"The organisms were likely to have been encased in the striking shafts of gypsum at least 10,000 years ago, and possibly up to 50,000 years ago," according to the BBC, which calls the strange lifeforms "another demonstration of the ability of life to adapt and cope in the most hostile of environments." With no light, extremophile species must "chemosynthesise," deriving all their energy by extracting minerals from rocks. These ancient microbes "are not very closely related to anything in the known genetic databases," according to the new director of NASA's Astrobiology Institute, who helped conduct the research, and believes that the microbes could help suggest what life might look like on other planets. The BBC adds that many other scientists "suspect that if life does exist elsewhere in the Solar System, it is most likely to be underground, chemosynthesising like the microbes of Naica."Read Replies (0)
By EditorDavid from Slashdot's residency-shmesidency department
Kim Dotcom -- and Megaupload's programmers Mathias Ortmann and Bram van der Kolk, as well as its advertising manager Finn Batato -- could soon be in a U.S. courtroom. A New Zealand judge just ruled they can all be extradited to the U.S. An anonymous reader quotes Reuters:
The Auckland High Court upheld the decision by a lower court in 2015 on 13 counts, including allegations of conspiracy to commit racketeering, copyright infringement, money laundering and wire fraud, although it described that decision as "flawed" in several areas. Dotcom's lawyer Ron Mansfield said in a statement the decision was "extremely disappointing" and that Dotcom would appeal to New Zealand's Court of Appeal.
U.S. authorities say Dotcom and three co-accused Megaupload executives cost film studios and record companies more than $500 million and generated more than $175 million by encouraging paying users to store and share copyrighted material. High Court judge Murray Gilbert said that there was no crime for copyright in New Zealand law that would justify extradition but that the Megaupload-founder could be sent to the United States to face allegations of fraud.
"I'm no longer getting extradited for copyright," Dotcom commented on Twitter. "We won on that. I'm now getting extradited for a law that doesn't even apply.Read Replies (0)
By EditorDavid from Slashdot's tarballs-from-Torvalds department
"Linus Torvalds announced today the general availability of the Linux 4.10 kernel series, which add a great number of improvements, new security features, and support for the newest hardware components," writes Softpedia. prisoninmate quotes their report:
Linux kernel 4.10 has been in development for the past seven weeks, during which it received a total of seven Release Candidate snapshots that implemented all the changes that you'll soon be able to enjoy on your favorite Linux-based operating system... Prominent new features include virtual GPU (Graphics Processing Unit) support, new "perf c2c" tool that can be used for analysis of cacheline contention on NUMA systems, support for the L2/L3 caches of Intel processors (Intel Cache Allocation Technology), eBPF hooks for cgroups, hybrid block polling, and better writeback management. A new "perf sched timehist" feature has been added in Linux kernel 4.10 to provide detailed history of task scheduling, and there's experimental writeback cache and FAILFAST support for MD RAID5... Ubuntu 17.04 (Zesty Zapus) could be the first stable OS to ship with Linux 4.10.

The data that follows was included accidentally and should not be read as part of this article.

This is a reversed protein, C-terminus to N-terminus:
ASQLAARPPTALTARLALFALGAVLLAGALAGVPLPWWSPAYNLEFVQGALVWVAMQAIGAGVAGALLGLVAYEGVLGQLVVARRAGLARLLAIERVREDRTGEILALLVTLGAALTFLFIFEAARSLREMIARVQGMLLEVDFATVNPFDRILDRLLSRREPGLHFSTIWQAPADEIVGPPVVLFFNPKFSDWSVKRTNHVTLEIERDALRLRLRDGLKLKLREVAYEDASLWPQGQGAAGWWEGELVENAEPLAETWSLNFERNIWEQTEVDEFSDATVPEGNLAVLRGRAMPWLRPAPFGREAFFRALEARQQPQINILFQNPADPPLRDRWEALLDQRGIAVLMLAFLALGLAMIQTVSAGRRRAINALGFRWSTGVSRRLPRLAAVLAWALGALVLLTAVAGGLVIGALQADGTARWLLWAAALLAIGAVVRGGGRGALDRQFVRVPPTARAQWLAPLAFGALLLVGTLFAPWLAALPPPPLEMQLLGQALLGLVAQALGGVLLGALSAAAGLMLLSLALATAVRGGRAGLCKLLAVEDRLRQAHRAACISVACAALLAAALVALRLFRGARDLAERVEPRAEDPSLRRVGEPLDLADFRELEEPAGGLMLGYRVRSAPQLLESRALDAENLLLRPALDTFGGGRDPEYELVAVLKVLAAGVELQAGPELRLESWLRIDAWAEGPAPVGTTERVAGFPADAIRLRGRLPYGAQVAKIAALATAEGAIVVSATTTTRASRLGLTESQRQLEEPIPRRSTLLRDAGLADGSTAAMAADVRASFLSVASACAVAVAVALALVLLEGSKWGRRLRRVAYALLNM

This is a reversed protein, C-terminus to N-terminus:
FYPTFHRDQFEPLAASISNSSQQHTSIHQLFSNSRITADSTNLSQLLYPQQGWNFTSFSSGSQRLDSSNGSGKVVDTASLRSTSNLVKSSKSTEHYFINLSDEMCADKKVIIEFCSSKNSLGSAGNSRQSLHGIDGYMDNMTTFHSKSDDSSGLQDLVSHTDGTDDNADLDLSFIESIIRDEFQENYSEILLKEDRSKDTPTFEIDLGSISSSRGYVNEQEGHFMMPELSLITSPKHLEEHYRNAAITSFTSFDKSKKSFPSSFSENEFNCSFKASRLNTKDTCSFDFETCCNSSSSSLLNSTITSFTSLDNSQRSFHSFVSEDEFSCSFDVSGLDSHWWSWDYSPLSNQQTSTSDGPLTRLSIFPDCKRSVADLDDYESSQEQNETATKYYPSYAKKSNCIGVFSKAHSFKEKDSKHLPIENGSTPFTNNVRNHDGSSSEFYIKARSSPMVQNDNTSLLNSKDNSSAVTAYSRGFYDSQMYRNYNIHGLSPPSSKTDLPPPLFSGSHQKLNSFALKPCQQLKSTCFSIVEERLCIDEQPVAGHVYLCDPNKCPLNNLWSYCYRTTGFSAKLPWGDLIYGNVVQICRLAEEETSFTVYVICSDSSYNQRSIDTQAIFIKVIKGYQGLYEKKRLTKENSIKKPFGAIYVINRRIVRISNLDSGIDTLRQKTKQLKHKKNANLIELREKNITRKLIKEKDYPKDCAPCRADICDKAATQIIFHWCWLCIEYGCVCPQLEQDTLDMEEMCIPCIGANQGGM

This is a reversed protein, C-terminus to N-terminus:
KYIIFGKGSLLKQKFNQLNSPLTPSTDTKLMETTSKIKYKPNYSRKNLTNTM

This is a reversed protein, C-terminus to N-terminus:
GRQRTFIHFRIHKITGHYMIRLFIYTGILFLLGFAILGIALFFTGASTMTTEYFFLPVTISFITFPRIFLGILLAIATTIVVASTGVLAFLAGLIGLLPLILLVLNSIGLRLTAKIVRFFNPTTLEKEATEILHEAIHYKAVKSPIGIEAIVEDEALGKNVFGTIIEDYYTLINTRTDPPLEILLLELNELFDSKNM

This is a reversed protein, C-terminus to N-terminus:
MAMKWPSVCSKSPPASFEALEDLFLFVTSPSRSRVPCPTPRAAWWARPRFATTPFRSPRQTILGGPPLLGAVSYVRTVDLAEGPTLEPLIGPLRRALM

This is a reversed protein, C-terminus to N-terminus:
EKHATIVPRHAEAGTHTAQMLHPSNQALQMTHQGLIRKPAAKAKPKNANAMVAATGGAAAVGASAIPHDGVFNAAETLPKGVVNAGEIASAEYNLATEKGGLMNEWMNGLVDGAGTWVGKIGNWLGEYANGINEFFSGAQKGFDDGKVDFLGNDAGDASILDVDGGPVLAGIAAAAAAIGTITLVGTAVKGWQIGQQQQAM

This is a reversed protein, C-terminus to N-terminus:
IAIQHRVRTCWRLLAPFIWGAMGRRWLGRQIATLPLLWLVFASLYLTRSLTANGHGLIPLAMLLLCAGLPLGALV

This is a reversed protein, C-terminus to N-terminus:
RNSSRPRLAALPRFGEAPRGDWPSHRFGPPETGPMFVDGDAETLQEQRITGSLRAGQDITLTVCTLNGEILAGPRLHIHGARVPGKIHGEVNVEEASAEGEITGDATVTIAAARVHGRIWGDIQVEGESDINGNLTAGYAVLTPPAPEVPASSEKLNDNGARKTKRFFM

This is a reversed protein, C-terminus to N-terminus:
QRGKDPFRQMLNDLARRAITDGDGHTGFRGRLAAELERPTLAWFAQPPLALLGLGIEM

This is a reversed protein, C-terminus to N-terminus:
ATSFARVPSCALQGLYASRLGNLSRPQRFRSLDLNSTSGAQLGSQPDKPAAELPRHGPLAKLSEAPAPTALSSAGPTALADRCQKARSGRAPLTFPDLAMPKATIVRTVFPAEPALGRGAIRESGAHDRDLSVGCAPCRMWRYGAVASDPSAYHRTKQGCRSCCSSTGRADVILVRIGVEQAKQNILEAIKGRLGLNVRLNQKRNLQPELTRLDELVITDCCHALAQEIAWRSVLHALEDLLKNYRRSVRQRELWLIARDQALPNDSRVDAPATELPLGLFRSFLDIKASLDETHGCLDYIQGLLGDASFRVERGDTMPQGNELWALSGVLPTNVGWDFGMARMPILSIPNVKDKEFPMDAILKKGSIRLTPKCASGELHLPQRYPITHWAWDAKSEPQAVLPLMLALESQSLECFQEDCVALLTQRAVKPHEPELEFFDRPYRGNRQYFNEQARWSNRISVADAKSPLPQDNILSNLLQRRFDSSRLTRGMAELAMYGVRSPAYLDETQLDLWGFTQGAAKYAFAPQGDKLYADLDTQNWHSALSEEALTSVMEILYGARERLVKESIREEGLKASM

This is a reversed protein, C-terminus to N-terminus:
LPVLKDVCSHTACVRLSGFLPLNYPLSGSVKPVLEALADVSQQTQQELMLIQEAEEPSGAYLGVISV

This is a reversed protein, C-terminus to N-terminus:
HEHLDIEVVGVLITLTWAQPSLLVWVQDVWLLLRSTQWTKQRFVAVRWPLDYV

It required 13,000 commits, plus over 1,200 merges, Linus wrote in the announcement, adding "On the whole, 4.10 didn't end up as small as it initially looked."Read Replies (0)
By EditorDavid from Slashdot's it-came-from-outer-space department
The Los Alamos National Lab wrote in 2012 that "For over 20 years the military, the commercial aerospace industry, and the computer industry have known that high-energy neutrons streaming through our atmosphere can cause computer errors." Now an anonymous reader quotes Computerworld:
When your computer crashes or phone freezes, don't be so quick to blame the manufacturer. Cosmic rays -- or rather the electrically charged particles they generate -- may be your real foe. While harmless to living organisms, a small number of these particles have enough energy to interfere with the operation of the microelectronic circuitry in our personal devices... particles alter an individual bit of data stored in a chip's memory. Consequences can be as trivial as altering a single pixel in a photograph or as serious as bringing down a passenger jet. A "single-event upset" was also blamed for an electronic voting error in Schaerbeekm, Belgium, back in 2003. A bit flip in the electronic voting machine added 4,096 extra votes to one candidate. The issue was noticed only because the machine gave the candidate more votes than were possible. "This is a really big problem, but it is mostly invisible to the public," said Bharat Bhuva. Bhuva is a member of Vanderbilt University's Radiation Effects Research Group, established in 1987 to study the effects of radiation on electronic systems.
Cisco has been researching cosmic radiation since 2001, and in September briefly cited cosmic rays as a possible explanation for partial data losses that customer's were experiencing with their ASR 9000 routers.Read Replies (0)